February 2023 Kentucky Lake Section Meeting
Strategies for Improving Figures of Merit in
Ion Mobility Spectrometry
Featuring Dr. Caleb Morris,
Assistant Professor at Murray State University
Thursday, February 23rd
at Bethel University
Student Center, Activities Room A
101 Wildcat Ln, McKenzie, TN 38201
Dinner @ 6pm / Presentation @ 7pm
Deli Sandwich Buffet w/ Chips & Brownies
($10 Members/$5 STudents)
Ion mobility spectrometry (IMS) uses the combination of buffer gas and electric fields to separate ions based on their gas phase mobilities. This separation occurs on the order of milliseconds, pairing well with common separation techniques. It can be paired with mass spectrometry as a pre-separation technique or as a secondary separation after liquid or gas chromatography. It can also be used as a single separation method for the analysis of explosive residue, chemical warfare agents, and industrial contaminants. The stand-alone IMS devices often need to be portable to allow for measurements at various sites of interest. Due to size constraints on the mobility cell, these portable instruments are limited in separation capability compared to more conventional laboratory IMS instrumentation. Significant improvements have been made to the separation capabilities of larger conventional IMS designs. By combining these improvements in technology and design, it is now possible to create a new generation of portable, high resolution IMS instruments. These new device models are currently being investigated to ensure improved separation capability and enhanced analytical flexibility for this class of IMS instrumentation.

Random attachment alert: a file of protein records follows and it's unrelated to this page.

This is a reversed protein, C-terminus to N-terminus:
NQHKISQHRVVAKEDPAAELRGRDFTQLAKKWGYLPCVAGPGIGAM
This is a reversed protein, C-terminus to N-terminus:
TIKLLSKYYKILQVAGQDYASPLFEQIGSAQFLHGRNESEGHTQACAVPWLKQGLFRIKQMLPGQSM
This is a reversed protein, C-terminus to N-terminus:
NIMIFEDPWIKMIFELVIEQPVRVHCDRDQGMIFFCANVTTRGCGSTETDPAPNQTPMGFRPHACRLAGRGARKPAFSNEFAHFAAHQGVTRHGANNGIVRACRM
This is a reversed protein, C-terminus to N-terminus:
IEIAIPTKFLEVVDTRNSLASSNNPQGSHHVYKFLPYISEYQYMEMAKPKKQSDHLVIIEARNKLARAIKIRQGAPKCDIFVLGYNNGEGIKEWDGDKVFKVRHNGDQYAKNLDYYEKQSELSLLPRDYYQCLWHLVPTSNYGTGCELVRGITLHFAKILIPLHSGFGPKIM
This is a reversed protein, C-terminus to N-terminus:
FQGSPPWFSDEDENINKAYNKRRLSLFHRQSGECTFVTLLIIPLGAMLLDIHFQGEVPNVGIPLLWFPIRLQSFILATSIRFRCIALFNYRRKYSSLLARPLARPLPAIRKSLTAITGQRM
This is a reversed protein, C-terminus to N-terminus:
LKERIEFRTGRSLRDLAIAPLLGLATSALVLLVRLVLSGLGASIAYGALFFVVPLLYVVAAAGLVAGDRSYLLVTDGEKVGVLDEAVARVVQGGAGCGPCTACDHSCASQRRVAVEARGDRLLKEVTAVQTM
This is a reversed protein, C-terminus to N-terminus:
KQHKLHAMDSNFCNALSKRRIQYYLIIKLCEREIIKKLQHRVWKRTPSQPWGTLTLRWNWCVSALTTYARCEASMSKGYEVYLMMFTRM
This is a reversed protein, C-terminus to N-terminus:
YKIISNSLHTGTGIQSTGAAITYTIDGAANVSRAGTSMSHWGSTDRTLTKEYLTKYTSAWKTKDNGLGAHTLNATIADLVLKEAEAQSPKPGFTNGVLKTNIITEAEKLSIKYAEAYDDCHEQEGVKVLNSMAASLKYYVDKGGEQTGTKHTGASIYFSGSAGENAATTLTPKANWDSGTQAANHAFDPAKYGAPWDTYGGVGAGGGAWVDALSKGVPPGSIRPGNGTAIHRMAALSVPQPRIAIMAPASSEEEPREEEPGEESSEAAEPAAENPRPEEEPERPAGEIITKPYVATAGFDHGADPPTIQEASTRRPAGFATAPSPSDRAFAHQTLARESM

Dr. Morris graduated from the University of Kentucky with a bachelor’s degree in chemistry. His undergraduate research spanned a number of projects, from the investigation of natural product synthesis pathways to proteomic analysis of human and bovine tissue. His doctoral work in chemistry was under the direction of John McLean at Vanderbilt University. There, he focused on the characterization of ion mobility separation, with a special interest in the effect of drift gas. He worked on developing mathematical descriptors for the prediction of analyte behavior in ion mobility-mass spectrometry and explored improvements in ion mobility analysis utilizing various drift gases. He recently came to Murray State University where his research focus is on the design and optimization of portable ion mobility spectrometers.